Yeah, I'm sure it's a real gem. OF course for the same or less, you could have bought a 2 gallon tank sprayer that's a hell of a lot better and filled it up for 50 cents.

As many times as I feel like seeing the monkey dance.
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HomeGuy wrote:

Plugs are NOT removed, they are extracted and returned to the lawn. Plug aeration is a mild form of tilling that doesn't disturb the turf, an excellent practice for ALL established lawns. I do not recommend aeration for non-lawns, then rototilling with added amendments is highly recommended. Aerating poor soil will not improve it, may even make poor soil worse by accelerating erosion.
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On Sun, 20 Jul 2014 09:22:21 -0400, HomeGuy

Poor analogy.
Frost heaving may break up pavement but does nothing to improve compacted soil, in fact when it finally dries it will be more compacted. In spring as soon as soil is friable is the best time to till/aerate before soil dries. Garden soil is not pavement.
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David E. Ross wrote:

Usenet Rule No. 106: Those who publicly announce killfiling do not. Best to simply ignore the douchebags without comment.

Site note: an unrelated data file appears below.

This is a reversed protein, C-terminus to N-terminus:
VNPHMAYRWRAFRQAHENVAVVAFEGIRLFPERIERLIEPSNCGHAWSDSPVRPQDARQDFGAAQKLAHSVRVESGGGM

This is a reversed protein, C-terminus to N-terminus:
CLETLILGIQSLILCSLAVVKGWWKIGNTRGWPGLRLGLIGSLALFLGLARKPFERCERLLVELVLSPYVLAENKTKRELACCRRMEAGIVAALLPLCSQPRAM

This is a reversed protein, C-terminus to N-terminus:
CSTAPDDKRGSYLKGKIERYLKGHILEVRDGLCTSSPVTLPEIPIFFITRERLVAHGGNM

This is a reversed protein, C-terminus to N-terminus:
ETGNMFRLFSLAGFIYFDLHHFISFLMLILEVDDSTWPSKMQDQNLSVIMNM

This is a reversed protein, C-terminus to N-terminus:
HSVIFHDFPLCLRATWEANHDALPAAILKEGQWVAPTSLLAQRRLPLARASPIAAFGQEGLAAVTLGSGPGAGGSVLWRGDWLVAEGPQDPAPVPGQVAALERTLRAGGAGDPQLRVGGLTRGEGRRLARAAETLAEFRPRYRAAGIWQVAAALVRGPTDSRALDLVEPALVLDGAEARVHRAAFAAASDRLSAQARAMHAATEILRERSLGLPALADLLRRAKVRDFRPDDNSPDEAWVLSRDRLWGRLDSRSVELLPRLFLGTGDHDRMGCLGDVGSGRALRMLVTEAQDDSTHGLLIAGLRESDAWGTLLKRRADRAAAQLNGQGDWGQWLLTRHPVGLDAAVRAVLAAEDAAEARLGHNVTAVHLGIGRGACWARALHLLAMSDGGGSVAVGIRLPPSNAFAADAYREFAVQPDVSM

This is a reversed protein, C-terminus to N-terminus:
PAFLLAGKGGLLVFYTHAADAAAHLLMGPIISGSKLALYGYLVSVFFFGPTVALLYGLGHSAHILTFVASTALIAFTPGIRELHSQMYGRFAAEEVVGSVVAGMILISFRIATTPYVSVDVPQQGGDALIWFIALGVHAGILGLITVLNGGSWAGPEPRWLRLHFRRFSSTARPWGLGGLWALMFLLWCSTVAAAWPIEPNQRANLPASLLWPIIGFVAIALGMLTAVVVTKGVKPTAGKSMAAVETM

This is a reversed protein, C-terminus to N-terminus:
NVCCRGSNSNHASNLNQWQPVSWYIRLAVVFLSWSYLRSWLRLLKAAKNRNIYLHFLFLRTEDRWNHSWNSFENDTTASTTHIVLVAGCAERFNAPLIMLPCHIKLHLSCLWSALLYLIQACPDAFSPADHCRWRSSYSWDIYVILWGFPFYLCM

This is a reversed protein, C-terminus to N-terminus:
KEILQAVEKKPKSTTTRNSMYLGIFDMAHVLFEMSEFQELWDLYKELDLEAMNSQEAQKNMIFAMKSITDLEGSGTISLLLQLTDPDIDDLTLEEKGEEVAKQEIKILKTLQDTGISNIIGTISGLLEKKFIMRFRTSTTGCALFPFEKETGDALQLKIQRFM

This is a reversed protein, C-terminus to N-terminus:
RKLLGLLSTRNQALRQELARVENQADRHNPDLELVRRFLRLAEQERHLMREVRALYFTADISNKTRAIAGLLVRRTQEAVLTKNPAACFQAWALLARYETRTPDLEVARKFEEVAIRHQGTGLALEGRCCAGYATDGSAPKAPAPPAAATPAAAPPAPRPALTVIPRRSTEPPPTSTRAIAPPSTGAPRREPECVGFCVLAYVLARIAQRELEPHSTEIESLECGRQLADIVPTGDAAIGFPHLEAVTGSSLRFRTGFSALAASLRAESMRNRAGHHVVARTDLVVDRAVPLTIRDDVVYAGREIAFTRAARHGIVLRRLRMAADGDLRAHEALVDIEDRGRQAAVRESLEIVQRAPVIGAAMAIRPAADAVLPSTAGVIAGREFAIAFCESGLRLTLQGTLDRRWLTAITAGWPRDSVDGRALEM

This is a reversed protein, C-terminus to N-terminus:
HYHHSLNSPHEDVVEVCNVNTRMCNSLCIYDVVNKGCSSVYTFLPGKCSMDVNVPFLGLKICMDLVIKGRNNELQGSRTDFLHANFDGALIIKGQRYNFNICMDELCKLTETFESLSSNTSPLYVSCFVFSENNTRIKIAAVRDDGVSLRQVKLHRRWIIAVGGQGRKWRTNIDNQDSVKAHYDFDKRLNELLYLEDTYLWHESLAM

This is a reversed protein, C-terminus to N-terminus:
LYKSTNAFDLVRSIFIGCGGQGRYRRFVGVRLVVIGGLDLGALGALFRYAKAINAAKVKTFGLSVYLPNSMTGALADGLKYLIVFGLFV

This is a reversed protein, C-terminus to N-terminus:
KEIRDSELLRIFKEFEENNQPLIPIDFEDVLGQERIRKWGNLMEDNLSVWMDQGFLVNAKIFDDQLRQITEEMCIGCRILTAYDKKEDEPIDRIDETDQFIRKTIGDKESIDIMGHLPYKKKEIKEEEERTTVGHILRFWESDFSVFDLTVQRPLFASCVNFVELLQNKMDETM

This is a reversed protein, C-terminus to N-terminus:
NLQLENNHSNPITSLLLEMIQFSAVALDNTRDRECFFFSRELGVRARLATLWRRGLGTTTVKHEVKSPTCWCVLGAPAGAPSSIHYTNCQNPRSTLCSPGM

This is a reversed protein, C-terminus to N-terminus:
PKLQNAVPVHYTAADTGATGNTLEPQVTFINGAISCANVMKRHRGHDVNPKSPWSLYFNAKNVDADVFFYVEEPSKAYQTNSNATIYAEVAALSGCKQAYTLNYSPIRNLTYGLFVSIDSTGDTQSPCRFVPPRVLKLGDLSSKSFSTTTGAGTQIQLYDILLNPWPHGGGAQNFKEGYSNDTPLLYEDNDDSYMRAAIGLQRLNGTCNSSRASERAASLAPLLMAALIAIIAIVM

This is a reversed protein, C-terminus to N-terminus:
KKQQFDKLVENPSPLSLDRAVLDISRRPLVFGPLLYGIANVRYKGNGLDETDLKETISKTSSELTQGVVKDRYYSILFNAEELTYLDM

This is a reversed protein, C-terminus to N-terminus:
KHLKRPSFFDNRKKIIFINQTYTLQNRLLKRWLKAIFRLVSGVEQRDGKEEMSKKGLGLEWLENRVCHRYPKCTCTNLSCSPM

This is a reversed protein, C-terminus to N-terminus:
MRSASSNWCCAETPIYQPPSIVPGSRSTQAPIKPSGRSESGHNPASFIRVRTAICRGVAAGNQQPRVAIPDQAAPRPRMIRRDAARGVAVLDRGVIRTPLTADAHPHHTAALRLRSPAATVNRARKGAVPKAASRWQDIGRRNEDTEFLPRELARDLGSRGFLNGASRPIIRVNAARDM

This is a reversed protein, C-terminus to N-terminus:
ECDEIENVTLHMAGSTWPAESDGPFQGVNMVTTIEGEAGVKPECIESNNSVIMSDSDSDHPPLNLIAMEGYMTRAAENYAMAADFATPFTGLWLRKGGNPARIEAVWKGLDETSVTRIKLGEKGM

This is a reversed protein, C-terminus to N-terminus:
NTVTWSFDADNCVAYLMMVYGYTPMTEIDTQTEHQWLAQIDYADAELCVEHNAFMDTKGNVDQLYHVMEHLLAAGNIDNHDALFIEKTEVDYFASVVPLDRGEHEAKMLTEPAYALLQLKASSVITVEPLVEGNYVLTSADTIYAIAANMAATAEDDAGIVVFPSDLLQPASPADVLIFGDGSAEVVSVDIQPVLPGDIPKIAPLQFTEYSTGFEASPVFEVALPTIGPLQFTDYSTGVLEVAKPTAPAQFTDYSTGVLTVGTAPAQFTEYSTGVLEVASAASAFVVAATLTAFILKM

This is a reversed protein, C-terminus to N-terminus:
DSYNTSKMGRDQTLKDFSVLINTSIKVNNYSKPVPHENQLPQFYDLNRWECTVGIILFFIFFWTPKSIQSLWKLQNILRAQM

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Brooklyn1 wrote:

Completely absurd.
A simple search of the effects of freeze-thaw cycles on soil quickly gave me this:
=================Secondary Frost Heave in Freezing Soils by Christopher Noon A thesis submitted for the degree of Doctor of Philosophy University of Oxford 1996
Frost heave is responsible for numerous environmental problems including damage to roads, pavements and the foundations of buildings. Other less obvious problems are caused by the weakening of ground when a frozen soil, especially one which has heaved, thaws. This occurs because frost heave and freezing of soil in general, induces a moisture flow up towards the freezing front thereby increasing its frozen water content and dramatically decreasing the frozen soil’s permeability due to a decrease in water fraction and the presence of ice lenses. Thawing occurs naturally from the soil surface downwards and hence the thawed soil can become saturated causing it to suffer a complete loss of strength.